Footnotes 1 Dividends and profits distributed by local branches are not subject to tax in Dominican Republic when branches have paid their corporate income tax on their Dominican Source income. 2 10% will apply when interests are paid to financial institutions. When interests are paid to non-financial institutions, the applicable withholding tax rate is of 25%. 3 In order to establish transfer pricing between related entities, the Dominican source income of branches or other forms of permanent establishments of foreign companies operating in the country will be determined based on actual results obtained from their operations in the Dominican Republic. 4 Goods subject to excise taxes are: leaded and unleaded fuel (16% ad-valorem tax); cigarettes (specific amounts of RD$29.59- RD$14.79 per cigarettes and a 20% ad-valorem tax), alcoholic beverages (specific amounts of RD$389.43- RD$317.59 per liter and a 7.5% ad-valorem), telecommunications (10%); insurances (16%) except if they fall under Law 187-01; electronic items (10-20%); among others 5 A tax of RD$1.50 per every thousand pesos (RD$1,000.00) is levied on the values of all checks or wire transfers. 6 This rate applies on the total value of the assets, including real estate properties as reflected in the tax payers' balance sheet, not adjusted by inflation and after applying the deduction for depreciation, amortization and reserves for non-collectable accounts. It will be excluded from the taxable base of this tax stock investments made in other companies, land located in rural areas, fixtures on agricultural exploitation and advance taxes. 7 Reference is made to the most usual rates, but other rates may be applicable. 1. Income Tax 1.1 General Aspects 1.1.1 Income Tax Rate. The general statutory corporate income tax rate for entities incorporated in the Dominican Republic, branches or permanent establishments of foreign companies is 25%. 1.1.2 Taxable Base. All Dominican source income is subject to income tax unless the result is the Gross Income from which all expenses incurred in obtaining taxable income are deducted. The after-deductions result is the Net Taxable Income. The Net Taxable Income is the tax base from which the 25% corporate tax rate is applied. The result of applying the 25% tax rate is the Resulting Income Tax from which applicable Tax Credits are subtracted to find the Income Tax Liability. [+] Sum of All Revenues [=] Gross Income [–] Deductible Expenses [–] Exempted Items of Income [=] Net Taxable Income (Minimum Presumptive Income Tax) [=] Taxable Base [*] 25% Corporate Tax Rate [=] Resulting Income Tax [–] Tax Credits [=] Income Tax Liability [=] Income Tax Charge Payable 1.1.3 Deductions. As a general rule all costs and expenses incurred in obtaining taxable income may be deducted, including interests, taxes (other than income tax, donation and inheritance tax, all taxes, rates or rights involved in the acquisition, maintenance and conserving capital goods, unless they have been allocated as part of the acquisition cost of such goods), insurance premiums, amongst others. The Dominican Tax Code establishes that deductions made by permanent establishments by payments of interests, royalties and technical assistance made to their foreign controlling entities will not be deductible if they have not paid the 25% withholding on the gross payment made. Expenses are generally allocated to the fiscal year in which they accrue. The Dominican Tax Code allows for the deduction of the following concepts: Interest on debts and expenses incurred through their constitution, renewal or cancellation, provided that they are directly related to the business and are involved in the acquisition, maintenance and/or operations of goods producing taxed income. Independently, interest on the financing of imports and loans obtained abroad shall be deductible only if the corresponding withholdings are effectively made and paid. Taxes and rates levied on goods that produce taxed income, except income tax and its surcharges, as well as the taxes, rates and rights incurred in acquiring, maintaining and conserving capital assets, such as the Tax on Inheritances and Donations, contributions to public works that benefit private property and other taxes levied on capital income, or any other, except when the same are calculated as part of the cost transferring the asset in question. Extraordinary damages suffered by goods that produce profits as a result of accidental causes, force majeure, or offenses by third parties shall be considered losses, but these must be reduced up to the amount of the value received by the taxpayer because of insurance or indemnification. If such value is superior to the amount of the suffered damages, the difference constitutes gross income subject to tax. Insurance premiums that cover risks on goods that produce profits. Depletion. In the case of the exploitation of a mineral deposit, including any gas or petroleum well, all the costs concerning exploration and development, as well as the interest attributable to it, must be added to the capital account. The amount deductible as depreciation for the fiscal year shall be determined through the application of the Unit of Production method to the capital account for the deposit. Amortization of Intangible Assets. The depletion of the monetary cost of each intangible asset, including patents, copyrights, drawings, models, contracts and franchises whose life has a defined limit, must reflect the life of said asset and the method of recovery in a straight line. Non-collectible Accounts. Losses arising from bad credit, in justifiable amounts, or in amounts separated to create a reserve fund for bad accounts. Donations to Public Institutions of Public Good. Investigation and Experimental Expenses. Losses. Contributions to Pension and Retirement Plans. Individual taxpayers, except those who are salaried, that carry out activities distinct from the business, have the right to deduct from the gross income of such activities the verified expenses necessary to obtain, maintain and conserve taxed income. 1.1.4 Depreciation. For the purposes of the DR Tax code, the concept of depreciable assets means the assets used in a business that loses value due to wear and tear, deterioration or disuse. The amount allowed in a fiscal year for deduction for depreciation of any category of assets shall be determined by applying to an asset account, at the close of the fiscal year, the percentage applicable to such category of assets. Depreciable assets must fall in one of the following categories: Category 1. Buildings and other structural components used to generate taxable income may be deducted at a 5% annual rate will be calculated by applying the depreciation coefficient to the depreciable base of each asset individually. Category 2. Automobiles and light trucks for common usage; office equipment and furniture; computers, information systems and data processing equipment may be deducted at a 25% annual rate over the acquisition or construction cost of such assets, minus the ITBIS that has been paid in the acquisition of a business. Category 3. Any other depreciable assets may be deducted at a 15% annual rate over the acquisition or construction cost of such assets, minus the ITBIS that has been paid in the acquisition of a business. Category 2 and Category 3 assets will be registered in a joint account and the depreciation will be calculated by multiplying the depreciation coefficient to the depreciable base of its joint account. The initial addition to an asset account for the acquisition of any asset shall be its cost plus insurance, freight and installation expenses. The initial addition to an asset account for an asset of one's own construction shall include all taxes, charges, including customs duties and interest attributable to such asset for periods prior to its placement into service. Amortization of intangible assets is permitted by the depletion of the monetary cost of each intangible asset, including patents, copyrights, drawings, models, contracts and franchises whose life has a defined limit, but it must reflect the life of said asset and the method of recovery in a straight line. At the taxpayer's option, organization costs may be deducted either in the year in which they are incurred or capitalized, or amortized over a period not exceeding five years. 1.1.5 Transfer Pricing. The Dominican Republic has transfer pricing rules applicable to transactions with related companies. The general principle is that when legal acts between a local enterprise of foreign capital and a natural person or legal entity domiciled abroad that directly or indirectly controls it shall be considered to be, in principle, made...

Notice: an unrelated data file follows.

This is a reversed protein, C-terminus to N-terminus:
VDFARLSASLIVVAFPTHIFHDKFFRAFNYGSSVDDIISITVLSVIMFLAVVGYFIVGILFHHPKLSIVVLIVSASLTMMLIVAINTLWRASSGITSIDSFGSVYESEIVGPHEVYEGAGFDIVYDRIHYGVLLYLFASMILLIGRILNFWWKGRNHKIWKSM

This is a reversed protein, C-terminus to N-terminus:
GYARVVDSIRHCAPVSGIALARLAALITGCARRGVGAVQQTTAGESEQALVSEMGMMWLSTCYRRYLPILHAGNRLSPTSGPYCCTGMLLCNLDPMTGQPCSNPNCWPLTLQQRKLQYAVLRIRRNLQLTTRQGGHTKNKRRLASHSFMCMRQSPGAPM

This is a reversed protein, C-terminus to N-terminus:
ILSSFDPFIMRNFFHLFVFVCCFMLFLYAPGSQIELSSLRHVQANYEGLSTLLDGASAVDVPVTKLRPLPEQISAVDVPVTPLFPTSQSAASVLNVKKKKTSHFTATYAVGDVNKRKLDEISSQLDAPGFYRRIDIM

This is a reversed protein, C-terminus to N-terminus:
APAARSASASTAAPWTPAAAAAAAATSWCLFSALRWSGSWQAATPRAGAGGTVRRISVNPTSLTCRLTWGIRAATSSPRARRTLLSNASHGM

Managing Corporate Taxation in Latin American Countries - Dominican Republic
|Author:||Mr Norman De Castro,|
|Profession:||Pellerano & Herrera|